Back up far enough to begin to take the place in and it's a mélange of urban and human undergrowth: comically compressed buildings and disparate facades obscured by trees, food carts, diners, sellers, walkers, suspended highways, monorail lines, tuk-tuks, cracked sidewalks, and shrines.
The final way is high up above it, on the 56th floor, say, room 5615, and from your conning tower you survey an indefinite ocean of dwellings everywhere you look. Take in the shacks, shanties, tarps and corrugated metal roofs, graffitied concrete ruins and infrequent and oddly ornate temples directly below, snaked through with high blood pressure traffic, and the feeling is "We're going down there?"
That last way is the lebua way, but it's not use being in the clouds if you can't sleep and walk on them as well, no? lebua attends to that with rooms decked out in well appointed functionality. Is it five-star? Not exactly – the hotel isn't brand new, but its furnishings are nice. Just as importantly, if not more so, they are comfortable and useful. We have stayed in some exceptional hotels where the least comfortable areas were the rooms. At lebua, however, our desk was large enough to actually do things on and wasn't placed directly in front of the mirror or the television. We could sit in the chairs and be happy about it. There was enough storage to stash all of our goods. The couch made a perfect partner at the end of a day. And the bed was deliciously sheeted and thoroughly pillowed. And the on-demand movies are free. We know that's not exactly about comfort, but it did make us feel good.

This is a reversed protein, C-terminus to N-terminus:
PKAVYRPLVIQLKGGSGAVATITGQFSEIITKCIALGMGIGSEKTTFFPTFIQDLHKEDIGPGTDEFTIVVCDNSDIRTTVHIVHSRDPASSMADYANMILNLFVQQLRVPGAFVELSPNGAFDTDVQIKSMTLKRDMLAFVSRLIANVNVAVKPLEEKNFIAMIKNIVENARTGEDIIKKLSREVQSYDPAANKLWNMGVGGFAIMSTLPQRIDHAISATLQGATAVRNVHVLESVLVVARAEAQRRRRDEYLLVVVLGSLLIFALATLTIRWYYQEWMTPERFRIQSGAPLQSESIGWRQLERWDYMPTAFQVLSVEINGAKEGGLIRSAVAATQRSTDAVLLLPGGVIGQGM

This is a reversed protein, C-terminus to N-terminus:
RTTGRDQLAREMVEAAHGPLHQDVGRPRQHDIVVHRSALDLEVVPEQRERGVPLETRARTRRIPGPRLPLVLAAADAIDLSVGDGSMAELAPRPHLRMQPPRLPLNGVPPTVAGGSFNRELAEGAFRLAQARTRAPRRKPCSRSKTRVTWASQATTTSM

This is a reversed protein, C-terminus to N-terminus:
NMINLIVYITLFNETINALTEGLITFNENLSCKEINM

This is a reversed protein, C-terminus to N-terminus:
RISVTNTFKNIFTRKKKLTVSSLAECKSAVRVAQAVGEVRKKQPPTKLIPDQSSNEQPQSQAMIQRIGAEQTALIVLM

There are 358 rooms on 14 floors (the rest are offices and condominium suites), all of the rooms facing outward, many looking directly out over the Chao Phraya River, and all of them arrived at via exceptionally wide hallways. The impact of a generous corridor must not be underestimated – normally you think nothing of a corridor, and sometimes endure them, because all you're thinking about is the room. And hotels make their money from rooms, so why should they give up suite real estate to make way for a pipeline? Yet while a hallway is a soft point and not a profit center, you spend so much time in it that when it offers you the same luxury you find everywhere else you can relax on the walk back to your door, give up the tunnel vision and subliminal focus on "Just get to the room, just get to the room..." In short, you can relax.